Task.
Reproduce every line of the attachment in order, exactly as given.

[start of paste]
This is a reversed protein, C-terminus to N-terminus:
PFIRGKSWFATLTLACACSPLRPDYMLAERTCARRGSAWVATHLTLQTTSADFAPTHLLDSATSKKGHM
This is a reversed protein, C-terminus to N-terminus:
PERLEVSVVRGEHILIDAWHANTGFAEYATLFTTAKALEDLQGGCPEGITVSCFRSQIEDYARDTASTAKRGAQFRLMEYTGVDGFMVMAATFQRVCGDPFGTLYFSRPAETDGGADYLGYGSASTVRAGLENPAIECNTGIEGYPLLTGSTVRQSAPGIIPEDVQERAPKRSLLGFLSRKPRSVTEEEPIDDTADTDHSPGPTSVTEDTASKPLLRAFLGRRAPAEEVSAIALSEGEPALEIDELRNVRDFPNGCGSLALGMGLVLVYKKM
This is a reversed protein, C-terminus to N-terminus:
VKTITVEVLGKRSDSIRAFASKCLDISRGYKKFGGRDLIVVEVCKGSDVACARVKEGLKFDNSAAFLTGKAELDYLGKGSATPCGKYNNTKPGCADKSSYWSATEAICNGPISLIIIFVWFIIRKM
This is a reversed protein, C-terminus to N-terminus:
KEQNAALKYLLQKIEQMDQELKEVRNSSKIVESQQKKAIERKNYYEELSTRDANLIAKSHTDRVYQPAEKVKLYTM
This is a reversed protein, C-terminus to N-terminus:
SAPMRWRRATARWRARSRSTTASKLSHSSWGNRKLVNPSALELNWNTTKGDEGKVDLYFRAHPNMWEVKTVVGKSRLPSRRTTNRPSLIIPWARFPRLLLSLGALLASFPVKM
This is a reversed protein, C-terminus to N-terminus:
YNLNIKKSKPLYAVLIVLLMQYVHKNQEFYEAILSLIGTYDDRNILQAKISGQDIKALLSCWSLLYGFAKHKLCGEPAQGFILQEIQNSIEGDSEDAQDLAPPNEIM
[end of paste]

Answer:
This is a reversed protein, C-terminus to N-terminus:
PFIRGKSWFATLTLACACSPLRPDYMLAERTCARRGSAWVATHLTLQTTSADFAPTHLLDSATSKKGHM
This is a reversed protein, C-terminus to N-terminus:
PERLEVSVVRGEHILIDAWHANTGFAEYATLFTTAKALEDLQGGCPEGITVSCFRSQIEDYARDTASTAKRGAQFRLMEYTGVDGFMVMAATFQRVCGDPFGTLYFSRPAETDGGADYLGYGSASTVRAGLENPAIECNTGIEGYPLLTGSTVRQSAPGIIPEDVQERAPKRSLLGFLSRKPRSVTEEEPIDDTADTDHSPGPTSVTEDTASKPLLRAFLGRRAPAEEVSAIALSEGEPALEIDELRNVRDFPNGCGSLALGMGLVLVYKKM
This is a reversed protein, C-terminus to N-terminus:
VKTITVEVLGKRSDSIRAFASKCLDISRGYKKFGGRDLIVVEVCKGSDVACARVKEGLKFDNSAAFLTGKAELDYLGKGSATPCGKYNNTKPGCADKSSYWSATEAICNGPISLIIIFVWFIIRKM
This is a reversed protein, C-terminus to N-terminus:
KEQNAALKYLLQKIEQMDQELKEVRNSSKIVESQQKKAIERKNYYEELSTRDANLIAKSHTDRVYQPAEKVKLYTM
This is a reversed protein, C-terminus to N-terminus:
SAPMRWRRATARWRARSRSTTASKLSHSSWGNRKLVNPSALELNWNTTKGDEGKVDLYFRAHPNMWEVKTVVGKSRLPSRRTTNRPSLIIPWARFPRLLLSLGALLASFPVKM
This is a reversed protein, C-terminus to N-terminus:
YNLNIKKSKPLYAVLIVLLMQYVHKNQEFYEAILSLIGTYDDRNILQAKISGQDIKALLSCWSLLYGFAKHKLCGEPAQGFILQEIQNSIEGDSEDAQDLAPPNEIM